Nearly all of us have had the experience of talking to a pharmacist.    I’m not going to write advice about what words to say or “how to open a conversation with your pharmacist”  or ” how to get your pharmacist to do what you want him to do – and quickly!”

I’m going to leave that up to you.  You can use your own words and mannerisms.

What I want to do is give you some context for the words and mannerisms you choose to use.

There is almost no Best Time to see your pharmacist.   If you go when it’s the best time you can fit into your schedule,  say,  first thing in the morning, or after you drop the kids off,  or on your way to work, or on your lunch hour, after work,  mid-evening after supper — those are probably the Best Times for everyone else too.

First thing in the morning may not be the best time for the pharmacist.   He may be still trying to figure out the mess that the previous day has left for him.  Or he may be still coping with the lack of one employee who couldn’t come in today.   Or he may be trying to decipher the latest directive from headquarters, that – yet again –  doesn’t make sense, serves no purpose,  and will take up a lot of extra time.

At other times during the day you may arrive just after the previous cranky, demanding, insulting customer had just left.    The pharmacist’s head is still spinning.   Or, if your pharmacist seems unusually quiet, he may have just received a threat, perhaps a threat to do bodily harm, and he is wondering how many other customers out there harbor anger and resentment towards him.

As you  know, we have in our town just dealt with the shooting death of a well-loved pharmacist.  A good colleague of Son.  And another pharmacist in this area who is trained and licensed to carry a gun and  had to take it out when a customer was beating up another customer and using a knife….  no injuries then…. but the court ruled that he cannot take his gun to work anymore.   No defense of customers.  No self-defense.   These things weigh on the mind of your everyday pharmacist.  Especially if the customer before you was a particularly nasty one.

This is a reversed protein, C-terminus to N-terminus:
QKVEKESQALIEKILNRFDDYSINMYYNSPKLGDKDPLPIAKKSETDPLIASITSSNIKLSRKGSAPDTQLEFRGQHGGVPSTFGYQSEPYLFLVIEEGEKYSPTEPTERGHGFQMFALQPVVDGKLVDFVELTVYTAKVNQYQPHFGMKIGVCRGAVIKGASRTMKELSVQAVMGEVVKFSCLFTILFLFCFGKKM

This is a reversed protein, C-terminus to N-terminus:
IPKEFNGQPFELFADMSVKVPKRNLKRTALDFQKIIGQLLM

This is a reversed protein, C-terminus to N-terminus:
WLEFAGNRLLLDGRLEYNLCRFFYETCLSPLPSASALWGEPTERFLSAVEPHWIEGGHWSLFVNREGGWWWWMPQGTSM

At any time of the day  your pharmacist has just been lectured by a customer as to proper procedures and practices.   He may have had to explain for the 24th time that day that it’s the insurance company that’s charging such a high deductible and there is nothing he can do to change the insurance company’s mind. He may still feel sad about the customers he’s had to turn away that day.    He may feel sad about the customer who will no longer need his services.    He may have just spent fifteen minutes with a customer, helping to diagnose her problems, shown her all the Over The Counter aids all over the store, only to have her walk off in a huff because he can’t give her something with a prescription.

Your pharmacist has been insulted, accused, questioned,  and taken for granted all throughout his very long day, standing on his feet, with no scheduled stops for lunch, “coffee.” or bathroom.   He must be at 110% alertness to what he’s doing at all times, because even a tiny mistake can be serious.   And he must  be that aware also about what his employees are doing in their delegated tasks.

Most likely your pharmacist will greet you pleasantly and be ready to listen and try to figure out what it is you’re saying to him.   Your words,  your mannerisms.

The leading cause of death of pharmacists is heart attack.    Sometimes on the job.

That beautiful sunset at the top of this posting?

Son’s wise choice for a rare few days off from work.

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  1. […] .*       Be kind to your pharmacist.    He’s usually not the cause of long waits,  denials,  and confusions.       The Spruce Tunnel has some suggestions:    “How To Talk to Your Pharmacist.” […]

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